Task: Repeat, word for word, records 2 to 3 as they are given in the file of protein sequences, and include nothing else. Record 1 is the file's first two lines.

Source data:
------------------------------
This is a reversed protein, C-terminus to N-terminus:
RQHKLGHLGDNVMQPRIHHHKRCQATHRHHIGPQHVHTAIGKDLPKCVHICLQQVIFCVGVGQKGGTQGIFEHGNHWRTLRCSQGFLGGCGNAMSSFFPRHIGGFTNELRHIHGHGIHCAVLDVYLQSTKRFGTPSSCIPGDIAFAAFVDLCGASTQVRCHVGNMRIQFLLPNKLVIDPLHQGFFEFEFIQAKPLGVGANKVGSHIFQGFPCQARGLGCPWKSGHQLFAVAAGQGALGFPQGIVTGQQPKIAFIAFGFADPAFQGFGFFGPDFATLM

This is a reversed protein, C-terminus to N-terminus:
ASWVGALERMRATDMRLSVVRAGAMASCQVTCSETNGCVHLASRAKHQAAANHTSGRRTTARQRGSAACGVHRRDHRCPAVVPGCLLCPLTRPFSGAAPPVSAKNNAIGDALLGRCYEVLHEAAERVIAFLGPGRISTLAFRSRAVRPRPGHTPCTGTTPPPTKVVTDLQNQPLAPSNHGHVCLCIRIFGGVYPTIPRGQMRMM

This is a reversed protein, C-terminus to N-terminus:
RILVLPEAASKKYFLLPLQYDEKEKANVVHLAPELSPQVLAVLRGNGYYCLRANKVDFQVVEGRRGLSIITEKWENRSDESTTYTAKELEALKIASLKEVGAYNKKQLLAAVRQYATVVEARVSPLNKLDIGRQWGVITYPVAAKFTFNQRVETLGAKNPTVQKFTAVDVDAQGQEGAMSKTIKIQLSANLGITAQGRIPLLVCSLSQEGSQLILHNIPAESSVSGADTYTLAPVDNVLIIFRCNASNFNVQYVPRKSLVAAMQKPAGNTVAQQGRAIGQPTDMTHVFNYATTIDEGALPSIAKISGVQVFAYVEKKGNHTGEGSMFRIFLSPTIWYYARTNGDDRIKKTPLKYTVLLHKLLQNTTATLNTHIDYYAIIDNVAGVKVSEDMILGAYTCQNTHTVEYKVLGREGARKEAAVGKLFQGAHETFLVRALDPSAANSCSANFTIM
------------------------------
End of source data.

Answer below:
This is a reversed protein, C-terminus to N-terminus:
ASWVGALERMRATDMRLSVVRAGAMASCQVTCSETNGCVHLASRAKHQAAANHTSGRRTTARQRGSAACGVHRRDHRCPAVVPGCLLCPLTRPFSGAAPPVSAKNNAIGDALLGRCYEVLHEAAERVIAFLGPGRISTLAFRSRAVRPRPGHTPCTGTTPPPTKVVTDLQNQPLAPSNHGHVCLCIRIFGGVYPTIPRGQMRMM

This is a reversed protein, C-terminus to N-terminus:
RILVLPEAASKKYFLLPLQYDEKEKANVVHLAPELSPQVLAVLRGNGYYCLRANKVDFQVVEGRRGLSIITEKWENRSDESTTYTAKELEALKIASLKEVGAYNKKQLLAAVRQYATVVEARVSPLNKLDIGRQWGVITYPVAAKFTFNQRVETLGAKNPTVQKFTAVDVDAQGQEGAMSKTIKIQLSANLGITAQGRIPLLVCSLSQEGSQLILHNIPAESSVSGADTYTLAPVDNVLIIFRCNASNFNVQYVPRKSLVAAMQKPAGNTVAQQGRAIGQPTDMTHVFNYATTIDEGALPSIAKISGVQVFAYVEKKGNHTGEGSMFRIFLSPTIWYYARTNGDDRIKKTPLKYTVLLHKLLQNTTATLNTHIDYYAIIDNVAGVKVSEDMILGAYTCQNTHTVEYKVLGREGARKEAAVGKLFQGAHETFLVRALDPSAANSCSANFTIM